A side note on software packages: we have had requests for tests on software such as ANSYS, or other professional grade software. The downside of testing this software is licensing and scale. Most of these companies do not particularly care about us running tests, and state it’s not part of their goals. Others, like Agisoft, are more than willing to help. If you are involved in these software packages, the best way to see us benchmark them is to reach out. We have special versions of software for some of our tests, and if we can get something that works, and relevant to the audience, then we shouldn’t have too much difficulty adding it to the suite.

Socket, Silicon, Security, Overclocking, Motherboards Core-to-Core Latency: Issues with the Core i5
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  • Ryan Smith - Tuesday, May 26, 2020 - link

    To be sure, it's GTX 1080. IGP is the name of the setting.
  • F123Nova - Saturday, May 23, 2020 - link

    I am trying my best to be nice, but this article has the most dubious set of benchmarks I have seen, and the omission in the charts of Intel competition in certain charts where the competition is better makes me wonder why this article smells of a cash handout. Cant say for sure if this is another "Just buy it" piece, but it sure smells foul. I expected more from Anandtech...
  • Ryan Smith - Tuesday, May 26, 2020 - link

    Hi Nova,

    As has been the case for the past 23 years, we always strive to have accurate reporting, to the best of our abilities.

    Given that we're in the process of rolling out some new benchmarks (such as the Crysis software render), we haven't yet had a chance to backfill in results for a number of processors. Unfortunately that's going to take some time. But in the meantime, was there any specific benchmark(s) you were concerned about? That might at least help us better prioritize what to backfill first.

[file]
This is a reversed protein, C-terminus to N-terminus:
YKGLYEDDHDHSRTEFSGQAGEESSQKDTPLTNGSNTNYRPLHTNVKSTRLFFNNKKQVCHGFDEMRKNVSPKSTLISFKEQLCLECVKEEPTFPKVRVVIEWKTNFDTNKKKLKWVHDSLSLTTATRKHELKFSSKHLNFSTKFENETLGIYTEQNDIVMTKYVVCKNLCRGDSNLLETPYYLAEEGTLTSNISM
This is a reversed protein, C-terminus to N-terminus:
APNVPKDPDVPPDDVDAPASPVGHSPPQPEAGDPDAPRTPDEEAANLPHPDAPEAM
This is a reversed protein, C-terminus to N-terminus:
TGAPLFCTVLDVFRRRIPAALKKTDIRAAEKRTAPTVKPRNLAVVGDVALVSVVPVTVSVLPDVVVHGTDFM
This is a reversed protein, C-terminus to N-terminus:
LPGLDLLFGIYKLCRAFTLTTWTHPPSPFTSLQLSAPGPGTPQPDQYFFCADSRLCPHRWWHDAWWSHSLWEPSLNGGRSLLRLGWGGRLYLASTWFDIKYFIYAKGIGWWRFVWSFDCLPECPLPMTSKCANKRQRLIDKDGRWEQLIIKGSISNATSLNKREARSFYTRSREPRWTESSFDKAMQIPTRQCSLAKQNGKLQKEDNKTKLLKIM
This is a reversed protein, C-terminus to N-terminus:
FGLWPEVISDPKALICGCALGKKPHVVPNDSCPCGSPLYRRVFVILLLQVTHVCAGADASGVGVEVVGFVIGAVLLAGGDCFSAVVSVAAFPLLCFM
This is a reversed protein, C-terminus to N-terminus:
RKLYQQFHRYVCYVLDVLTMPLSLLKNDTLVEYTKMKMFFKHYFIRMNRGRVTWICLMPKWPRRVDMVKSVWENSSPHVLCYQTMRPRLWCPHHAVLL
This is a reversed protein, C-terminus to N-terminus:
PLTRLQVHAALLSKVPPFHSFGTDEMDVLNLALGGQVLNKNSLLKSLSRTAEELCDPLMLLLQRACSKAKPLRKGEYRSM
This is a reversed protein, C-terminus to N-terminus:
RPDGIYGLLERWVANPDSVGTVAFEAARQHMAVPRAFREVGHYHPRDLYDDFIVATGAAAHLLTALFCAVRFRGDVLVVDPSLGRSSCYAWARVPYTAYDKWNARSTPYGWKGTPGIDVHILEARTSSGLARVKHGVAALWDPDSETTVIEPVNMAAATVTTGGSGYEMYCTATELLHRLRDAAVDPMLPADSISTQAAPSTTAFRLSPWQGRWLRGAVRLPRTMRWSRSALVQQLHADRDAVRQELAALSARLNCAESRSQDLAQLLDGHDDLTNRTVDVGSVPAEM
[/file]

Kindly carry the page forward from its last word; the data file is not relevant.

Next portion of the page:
And to be sure, there's no cash handout. That's not how we operate. (Selling out for anything less than an incredibly comfortable retirement isn't very helpful for our future employment prospects)
  • tvdang7 - Wednesday, May 27, 2020 - link

    why couldnt AT use a 3800x instead of a 3700x.
  • pcgpus - Friday, July 10, 2020 - link

    Nice review. 10600K might be a new king in games (for fair price).

    If you want to compare this article with other services You have to go on this link:

    There are results from 9 services from 32 games!

    After page load please pick up your language from google translate (right side of page).
  • pcgpus - Friday, July 10, 2020 - link

    Nice review. 10900K is the new king in games!

    If you want to compare this article with other services You have to go on this link:

    There are results from 9 services from 35 games!

    After page load please pick up your language from google translate (right side of page).
  • Meteor2 - Wednesday, July 15, 2020 - link

    A new microarchitecture doesn’t require a new process. When PAO immediately went south, I don’t understand why Intel didn’t just implement a new microarchitecture on 14 nm. Surely Ice Lake hasn’t taken four years to develop?
  • Meteor2 - Wednesday, July 15, 2020 - link

    *Sunny Cove. God Intel’s code-names are dumb
  • miss5tability - Saturday, August 8, 2020 - link

    i just discovered this INTEL SCAM, now i dont freaking understand how those 10 gen cpu works i wanna buy i3 10300 and what im reading this is not 65W chip? what is real f@#%$@ power draw for those cpus
  • damian101 - Monday, August 10, 2020 - link

    As far as I know Intel never used a single bidirectional ring bus on CPUs with more than 10 cores.
    On Intel Ivy Bridge CPUs with 12 and more (15) cores, Intel used three unidirectional ring buses. There were also no Sandy Bridge CPUs with more than 10 cores, and Intel used two bidirectional ring buses connected with buffered switches for their high core count Haswell CPUs.